Story first appeared in USA TODAY.
Wells Fargo has issued a statement on its website indicating that it will reinforce oversight of mortgage lending practices and also move toward providing compensation to customers who were harmed by alleged mortgage abuses.
Chairman and CEO John Stumpf says in the statement that the alleged actions committed by a relatively small group of team members are not what they stand for at Wells Fargo. He added that fair and responsible lending practices have been at the core of their culture, and they will continue to guide them as they work closely with the Federal Reserve to provide restitution to customers who may have been harmed, and to reinforce their internal controls so they further reflect Wells Fargo's commitment to helping customers succeed financially.
Wells Fargo also points out in the statement that the agreement does not include an admission to committing the allegations, and indicates that before the agreement, it voluntarily provided restitution to about 600 customers in the form of cash refunds, reduced interest rates and other compensation.
To settle civil charges, Wells Fargo will pay an $85 million fine and compensate borrowers for allegedly falsifying loan documents and steering some borrowers to higher-interest subprime mortgages.
In its news release, the Federal Reserve says it is the largest consumer-enforcement fine the agency has imposed and the first formal enforcement action taken by a federal bank regulatory agency to address alleged steering of borrowers into high-cost, subprime loans.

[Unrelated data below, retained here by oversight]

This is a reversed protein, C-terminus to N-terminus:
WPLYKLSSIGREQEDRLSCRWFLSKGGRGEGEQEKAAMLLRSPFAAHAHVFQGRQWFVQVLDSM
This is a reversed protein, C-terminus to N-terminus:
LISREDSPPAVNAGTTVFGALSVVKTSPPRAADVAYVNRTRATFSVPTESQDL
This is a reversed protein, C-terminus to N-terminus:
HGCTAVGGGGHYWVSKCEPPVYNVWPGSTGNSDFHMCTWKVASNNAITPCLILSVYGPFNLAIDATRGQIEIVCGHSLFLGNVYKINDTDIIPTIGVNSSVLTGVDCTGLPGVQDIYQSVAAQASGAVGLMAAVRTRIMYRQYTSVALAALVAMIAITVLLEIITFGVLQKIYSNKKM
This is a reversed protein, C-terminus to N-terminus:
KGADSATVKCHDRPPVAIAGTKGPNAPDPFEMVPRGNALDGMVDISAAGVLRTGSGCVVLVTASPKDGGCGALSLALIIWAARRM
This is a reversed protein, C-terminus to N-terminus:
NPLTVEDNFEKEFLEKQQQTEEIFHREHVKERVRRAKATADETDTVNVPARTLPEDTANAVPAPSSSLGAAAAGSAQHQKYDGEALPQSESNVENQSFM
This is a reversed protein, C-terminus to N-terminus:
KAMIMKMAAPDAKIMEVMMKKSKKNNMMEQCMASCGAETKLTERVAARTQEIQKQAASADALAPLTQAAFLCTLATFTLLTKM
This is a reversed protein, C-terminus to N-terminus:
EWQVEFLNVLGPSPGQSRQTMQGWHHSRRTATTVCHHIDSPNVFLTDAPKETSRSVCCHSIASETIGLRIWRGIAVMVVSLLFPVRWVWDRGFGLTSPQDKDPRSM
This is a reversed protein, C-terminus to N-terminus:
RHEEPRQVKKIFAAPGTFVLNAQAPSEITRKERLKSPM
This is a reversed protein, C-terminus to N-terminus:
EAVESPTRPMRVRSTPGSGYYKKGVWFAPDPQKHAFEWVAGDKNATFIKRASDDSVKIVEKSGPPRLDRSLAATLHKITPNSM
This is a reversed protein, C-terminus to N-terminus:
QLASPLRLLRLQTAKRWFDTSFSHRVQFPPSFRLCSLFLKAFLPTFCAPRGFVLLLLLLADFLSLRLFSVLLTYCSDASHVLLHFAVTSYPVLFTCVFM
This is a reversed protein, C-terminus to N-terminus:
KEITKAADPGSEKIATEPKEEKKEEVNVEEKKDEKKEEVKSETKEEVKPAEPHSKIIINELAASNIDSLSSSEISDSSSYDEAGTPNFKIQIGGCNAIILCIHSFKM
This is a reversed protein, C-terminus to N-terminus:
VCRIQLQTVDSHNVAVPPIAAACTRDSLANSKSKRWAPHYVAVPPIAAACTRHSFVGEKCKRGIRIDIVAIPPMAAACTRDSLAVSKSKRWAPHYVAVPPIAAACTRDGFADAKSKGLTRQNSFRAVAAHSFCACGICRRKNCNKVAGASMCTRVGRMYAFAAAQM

Wells Fargo Financial, a former non-bank subsidiary, made subprime loans that primarily refinanced existing home mortgages in which borrowers received additional money from the loan proceeds in so-called cash-out refinancing loans, the Fed said.
Sales agents allegedly steered borrowers who were potentially eligible for prime interest rate loans into loans at higher, subprime interest rates, resulting in greater costs to borrowers. The Fed's order also addresses separate allegations that Wells Fargo Financial sales personnel falsified information about borrowers' incomes to make it appear that the borrowers qualified for loans when they would not have qualified based on their actual incomes.
The Fed says the tactics were linked to the company's incentive compensation and sales quota programs and the lack of adequate controls to manage the risks resulting from these programs.
In addition, 16 former Wells Fargo Financial sales personnel are barred from working in the banking industry.
The Fed is requiring the bank to improve oversight of its anti-fraud and compliance programs and incentive compensation and performance management policies for personnel who sell and underwrite home mortgage loans.
As usual in such settlements, the bank did not admit any wrongdoing.
Tuesday, Wells Fargo reported record second-quarter net income of $3.9 billion.
In another big mortgage-abuse announcement, the Federal Trade Commission said today that 450,177 homeowners who took out loans with Countrywide Financial Corp. will begin receiving their share of a $108 million settlement over claims the lender charged excessive fees to borrowers facing foreclosure, the Associated Press says. Checks will be mailed Thursday.
Bank of America Corp. acquired Countrywide in 2008.
AP writes that the FTC also accused Countrywide of making false claims to some borrowers about how much they owed on their mortgage or the status of their loan, and claimed the lender added fees and other charges to borrowers' mortgage accounts without notice.
The FTC says the refunds are going to borrowers whose loans were serviced by Countrywide between January 1, 2005, and July 1, 2008, and who were subject to the company's allegedly unlawful practices.